Towards the end of 2017 and the beginning of 2018, the world became obsessed with crypto assets. In many countries, the Bitcoin price became front-page news and investors of all experiences rushed to buy into the bubble.
The price of Bitcoin and other cryptocurrencies peaked in mid-December 2017. We can now safely say that this was a bubble in crypto assets. After topping out at nearly $20,000, the price of Bitcoin has since retreated below $7,000.
Clint Carlson's Carlson Capital Double Black Diamond fund returned 3.34% in August net of fees. Following this performance, the fund is up 8.82% year-to-date net, according to a copy of the firm's August investor update, which ValueWalk has been able to review. On a gross basis, the Double Black Diamond fund added 4.55% in August Read More
The value of other crypto coins has followed suit. In total, according to Bloomberg, the MVIS CryptoCompare Digital Assets 10 Index tool has declined by around 80% from its all-time high printed in January of this year, that's a more significant and more aggressive decline than the 78% drop in the NASDAQ when the dot-com bubble burst at the turn of the century.
It is difficult to point to one catalyst that's behind the great crypto crash. It seems that generally, cryptocurrencies have not lived up to investors' expectations.
Regulators have held up the approval of Bitcoin ETFs and the development of blockchain based systems, to facilitate Bitcoin transactions has been slow. Also, consumers have been slow to adopt Bitcoin as a medium of currency.
Further, there continues to be uncertainty about the degree of regulatory oversight Bitcoin should attract. When it rejected nine Bitcoin ETF applications towards the end of August, the SEC denied all applications on the basis that:
"...the Exchange has not met its burden under the Exchange Act and the Commission's Rules of Practice to demonstrate that its proposal is consistent with the requirements of the Exchange Act Section 6(b)(5), in particular the requirement that a national securities exchange's rules be designed to prevent fraudulent and manipulative acts and practices."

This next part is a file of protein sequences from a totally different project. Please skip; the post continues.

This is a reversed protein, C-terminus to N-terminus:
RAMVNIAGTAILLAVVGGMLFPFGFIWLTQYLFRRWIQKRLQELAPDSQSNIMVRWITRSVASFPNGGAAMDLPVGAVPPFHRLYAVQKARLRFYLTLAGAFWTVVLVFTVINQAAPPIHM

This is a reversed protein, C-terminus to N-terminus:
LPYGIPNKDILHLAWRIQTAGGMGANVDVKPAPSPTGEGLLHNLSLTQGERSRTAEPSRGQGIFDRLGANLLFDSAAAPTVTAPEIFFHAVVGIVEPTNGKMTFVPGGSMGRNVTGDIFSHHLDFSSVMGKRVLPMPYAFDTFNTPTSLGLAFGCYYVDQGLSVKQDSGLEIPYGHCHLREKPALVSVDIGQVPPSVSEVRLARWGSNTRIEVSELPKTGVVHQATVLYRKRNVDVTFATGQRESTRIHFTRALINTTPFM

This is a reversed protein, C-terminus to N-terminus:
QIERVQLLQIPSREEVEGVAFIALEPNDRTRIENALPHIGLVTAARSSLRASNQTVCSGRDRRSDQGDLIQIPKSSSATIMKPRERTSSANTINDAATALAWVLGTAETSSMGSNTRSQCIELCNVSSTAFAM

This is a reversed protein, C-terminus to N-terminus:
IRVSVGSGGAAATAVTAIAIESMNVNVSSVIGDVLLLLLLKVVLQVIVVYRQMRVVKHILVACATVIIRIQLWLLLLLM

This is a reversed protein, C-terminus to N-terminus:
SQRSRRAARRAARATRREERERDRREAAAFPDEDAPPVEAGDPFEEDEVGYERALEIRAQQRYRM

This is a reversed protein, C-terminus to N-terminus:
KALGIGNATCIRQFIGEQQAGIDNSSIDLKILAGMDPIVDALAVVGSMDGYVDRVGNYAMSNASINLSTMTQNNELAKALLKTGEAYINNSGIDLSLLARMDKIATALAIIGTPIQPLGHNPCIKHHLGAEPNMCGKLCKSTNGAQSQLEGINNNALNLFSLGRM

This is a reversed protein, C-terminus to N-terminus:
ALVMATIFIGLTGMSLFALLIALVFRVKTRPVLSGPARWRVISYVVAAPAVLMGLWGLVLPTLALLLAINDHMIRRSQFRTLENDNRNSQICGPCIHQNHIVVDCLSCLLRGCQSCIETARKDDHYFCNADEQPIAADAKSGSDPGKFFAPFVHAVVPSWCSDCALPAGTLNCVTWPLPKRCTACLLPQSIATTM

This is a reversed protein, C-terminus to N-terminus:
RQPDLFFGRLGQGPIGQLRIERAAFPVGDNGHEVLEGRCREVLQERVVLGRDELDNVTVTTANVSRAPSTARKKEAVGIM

Although, each notice went on to clarify: "disapproval does not rest on an evaluation of whether Bitcoin or blockchain technology more generally, has utility or value as an innovation or an investment."
However, while the price of cryptocurrencies has plunged in recent months, proponents of the technology have not backed down. Last week Goldman Sachs had to come out and refute allegations that the bank is closing its crypto trading, calling it "fake news." Goldman Sachs's Chief Financial Officer Martin Chavez denied the allegations and went on to say that rather than winding down Bitcoin operations, the bank is instead gearing up for growth because "clients want it."
"The next stage of the exploration is what we call non-deliverable forwards, these are over the counter derivatives, they're settled in U.S. dollars and the reference price is the Bitcoin-U.S. dollar price established by a set of exchanges," he said when describing Goldman's future role in the Bitcoin market.
Continued investment drives demand
"The continued investment of capital by serious people," into the crypto asset market, is a very promising signal according to ProChain Capital. Headed by Steven Azarbad and David D. Tawil, both of Maglan Capital, ProChain describes itself as a "multi-strategy Crypto-Asset fund, covering the entire ecosystem of what we believe is a burgeoning asset class." The firm believes that crypto-assets are "still in the earlier stages of development and proliferation, gaining momentum as viable investments," and it has positioned itself to benefit from the industry's growth.
Cryptocurrencies are just part of ProChain's portfolio; the firm also says it speculates in ICOs where it finds attractive opportunities.
When I last covered the fund, back in August, the latest investor correspondence reported profits of 55.8% for May 2018. The letter a copy of which was reviewed by ValueWalk, also posted that the firm used "risk parity and other portfolio balance tools" to limit the risks of trading cryptocurrencies. These risk parity tools seem to have helped ProChain avoid losses over the past few months.
According to the firm's August investor update, a copy of which has been reviewed by ValueWalk, during August the company reported a nominal gain of 0.25%, in a month when the Bloomberg Galaxy Crypto Index declined 20%.
Alongside ProChain's cryptocurrency portfolio, the firm also says that it invests in "blockchain-related equities and debt" as well as "Seed and early-stage venture blockchain-related investments" due to the illiquid and opaque nature of the way such investments are valued the fund's performance figures are unlikely to be 100% reliable.
Still, ProChain's investments in "liquid securities of blockchain related companies," and "proprietary machine learning algorithms," have so far managed to produce positive gains for investors of 340% in 2017 (although in 2016, the year of its launch, ProChain added just 0.7%).
For the year to the end of May 2018, ProChain was up 55.8%. Its August letter does not contain year-to-date performance figures.
This originally appeared on ValueWalkPremium.com